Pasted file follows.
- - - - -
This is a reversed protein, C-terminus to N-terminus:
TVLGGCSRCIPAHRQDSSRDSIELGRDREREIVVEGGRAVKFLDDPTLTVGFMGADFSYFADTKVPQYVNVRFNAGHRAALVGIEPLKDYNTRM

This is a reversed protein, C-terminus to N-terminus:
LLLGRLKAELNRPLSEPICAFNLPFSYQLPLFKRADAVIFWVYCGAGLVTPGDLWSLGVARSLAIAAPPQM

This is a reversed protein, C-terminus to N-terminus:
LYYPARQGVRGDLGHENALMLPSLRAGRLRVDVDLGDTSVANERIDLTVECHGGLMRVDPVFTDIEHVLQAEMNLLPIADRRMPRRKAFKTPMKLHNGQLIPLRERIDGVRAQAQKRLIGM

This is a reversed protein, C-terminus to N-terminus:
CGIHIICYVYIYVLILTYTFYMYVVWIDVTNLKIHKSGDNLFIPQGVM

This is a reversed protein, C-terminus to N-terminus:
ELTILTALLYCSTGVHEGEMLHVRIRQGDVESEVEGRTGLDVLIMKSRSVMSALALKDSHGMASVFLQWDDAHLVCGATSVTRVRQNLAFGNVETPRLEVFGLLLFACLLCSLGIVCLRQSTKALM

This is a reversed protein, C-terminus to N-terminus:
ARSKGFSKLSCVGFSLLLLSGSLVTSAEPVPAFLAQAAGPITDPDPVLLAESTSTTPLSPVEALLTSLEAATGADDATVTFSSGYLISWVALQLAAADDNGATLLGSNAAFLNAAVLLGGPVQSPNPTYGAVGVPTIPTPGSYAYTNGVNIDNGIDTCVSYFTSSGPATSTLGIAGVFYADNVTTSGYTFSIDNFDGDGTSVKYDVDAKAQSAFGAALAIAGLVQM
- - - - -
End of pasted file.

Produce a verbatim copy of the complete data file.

This is a reversed protein, C-terminus to N-terminus:
TVLGGCSRCIPAHRQDSSRDSIELGRDREREIVVEGGRAVKFLDDPTLTVGFMGADFSYFADTKVPQYVNVRFNAGHRAALVGIEPLKDYNTRM

This is a reversed protein, C-terminus to N-terminus:
LLLGRLKAELNRPLSEPICAFNLPFSYQLPLFKRADAVIFWVYCGAGLVTPGDLWSLGVARSLAIAAPPQM

This is a reversed protein, C-terminus to N-terminus:
LYYPARQGVRGDLGHENALMLPSLRAGRLRVDVDLGDTSVANERIDLTVECHGGLMRVDPVFTDIEHVLQAEMNLLPIADRRMPRRKAFKTPMKLHNGQLIPLRERIDGVRAQAQKRLIGM

This is a reversed protein, C-terminus to N-terminus:
CGIHIICYVYIYVLILTYTFYMYVVWIDVTNLKIHKSGDNLFIPQGVM

This is a reversed protein, C-terminus to N-terminus:
ELTILTALLYCSTGVHEGEMLHVRIRQGDVESEVEGRTGLDVLIMKSRSVMSALALKDSHGMASVFLQWDDAHLVCGATSVTRVRQNLAFGNVETPRLEVFGLLLFACLLCSLGIVCLRQSTKALM

This is a reversed protein, C-terminus to N-terminus:
ARSKGFSKLSCVGFSLLLLSGSLVTSAEPVPAFLAQAAGPITDPDPVLLAESTSTTPLSPVEALLTSLEAATGADDATVTFSSGYLISWVALQLAAADDNGATLLGSNAAFLNAAVLLGGPVQSPNPTYGAVGVPTIPTPGSYAYTNGVNIDNGIDTCVSYFTSSGPATSTLGIAGVFYADNVTTSGYTFSIDNFDGDGTSVKYDVDAKAQSAFGAALAIAGLVQM